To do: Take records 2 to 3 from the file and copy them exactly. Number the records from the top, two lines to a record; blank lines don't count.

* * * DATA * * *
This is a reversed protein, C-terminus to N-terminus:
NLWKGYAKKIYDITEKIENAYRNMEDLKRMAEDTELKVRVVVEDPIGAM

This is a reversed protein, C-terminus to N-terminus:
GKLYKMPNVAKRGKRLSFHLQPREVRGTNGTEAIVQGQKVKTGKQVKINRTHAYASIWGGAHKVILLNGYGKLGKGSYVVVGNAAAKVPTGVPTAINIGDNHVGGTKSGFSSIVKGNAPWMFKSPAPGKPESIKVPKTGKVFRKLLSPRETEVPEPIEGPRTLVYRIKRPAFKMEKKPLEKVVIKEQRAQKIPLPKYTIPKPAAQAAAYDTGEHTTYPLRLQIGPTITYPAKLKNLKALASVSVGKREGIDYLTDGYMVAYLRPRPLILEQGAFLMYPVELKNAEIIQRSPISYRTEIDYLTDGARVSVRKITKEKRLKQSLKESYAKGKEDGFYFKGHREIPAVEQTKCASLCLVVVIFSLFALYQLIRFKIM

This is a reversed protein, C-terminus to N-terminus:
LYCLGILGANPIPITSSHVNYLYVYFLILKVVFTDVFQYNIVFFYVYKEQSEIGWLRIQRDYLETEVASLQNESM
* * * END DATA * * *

This is a reversed protein, C-terminus to N-terminus:
GKLYKMPNVAKRGKRLSFHLQPREVRGTNGTEAIVQGQKVKTGKQVKINRTHAYASIWGGAHKVILLNGYGKLGKGSYVVVGNAAAKVPTGVPTAINIGDNHVGGTKSGFSSIVKGNAPWMFKSPAPGKPESIKVPKTGKVFRKLLSPRETEVPEPIEGPRTLVYRIKRPAFKMEKKPLEKVVIKEQRAQKIPLPKYTIPKPAAQAAAYDTGEHTTYPLRLQIGPTITYPAKLKNLKALASVSVGKREGIDYLTDGYMVAYLRPRPLILEQGAFLMYPVELKNAEIIQRSPISYRTEIDYLTDGARVSVRKITKEKRLKQSLKESYAKGKEDGFYFKGHREIPAVEQTKCASLCLVVVIFSLFALYQLIRFKIM

This is a reversed protein, C-terminus to N-terminus:
LYCLGILGANPIPITSSHVNYLYVYFLILKVVFTDVFQYNIVFFYVYKEQSEIGWLRIQRDYLETEVASLQNESM